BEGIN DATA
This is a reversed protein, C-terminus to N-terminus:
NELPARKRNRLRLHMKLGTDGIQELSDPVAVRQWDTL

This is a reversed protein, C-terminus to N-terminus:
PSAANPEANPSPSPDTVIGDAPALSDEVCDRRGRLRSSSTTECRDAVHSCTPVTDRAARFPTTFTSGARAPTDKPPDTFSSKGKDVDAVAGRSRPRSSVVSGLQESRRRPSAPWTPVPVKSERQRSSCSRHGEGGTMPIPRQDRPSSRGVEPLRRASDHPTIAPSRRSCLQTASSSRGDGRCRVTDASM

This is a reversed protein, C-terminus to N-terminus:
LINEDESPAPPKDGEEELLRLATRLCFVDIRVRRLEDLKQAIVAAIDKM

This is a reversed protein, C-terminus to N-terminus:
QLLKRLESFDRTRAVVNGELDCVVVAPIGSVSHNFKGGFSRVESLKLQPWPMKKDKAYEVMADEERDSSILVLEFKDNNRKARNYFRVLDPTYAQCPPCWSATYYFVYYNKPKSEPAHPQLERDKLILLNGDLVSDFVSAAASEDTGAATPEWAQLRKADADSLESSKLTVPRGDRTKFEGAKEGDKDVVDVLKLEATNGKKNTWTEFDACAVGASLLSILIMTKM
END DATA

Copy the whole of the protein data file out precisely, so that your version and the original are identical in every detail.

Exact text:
This is a reversed protein, C-terminus to N-terminus:
NELPARKRNRLRLHMKLGTDGIQELSDPVAVRQWDTL

This is a reversed protein, C-terminus to N-terminus:
PSAANPEANPSPSPDTVIGDAPALSDEVCDRRGRLRSSSTTECRDAVHSCTPVTDRAARFPTTFTSGARAPTDKPPDTFSSKGKDVDAVAGRSRPRSSVVSGLQESRRRPSAPWTPVPVKSERQRSSCSRHGEGGTMPIPRQDRPSSRGVEPLRRASDHPTIAPSRRSCLQTASSSRGDGRCRVTDASM

This is a reversed protein, C-terminus to N-terminus:
LINEDESPAPPKDGEEELLRLATRLCFVDIRVRRLEDLKQAIVAAIDKM

This is a reversed protein, C-terminus to N-terminus:
QLLKRLESFDRTRAVVNGELDCVVVAPIGSVSHNFKGGFSRVESLKLQPWPMKKDKAYEVMADEERDSSILVLEFKDNNRKARNYFRVLDPTYAQCPPCWSATYYFVYYNKPKSEPAHPQLERDKLILLNGDLVSDFVSAAASEDTGAATPEWAQLRKADADSLESSKLTVPRGDRTKFEGAKEGDKDVVDVLKLEATNGKKNTWTEFDACAVGASLLSILIMTKM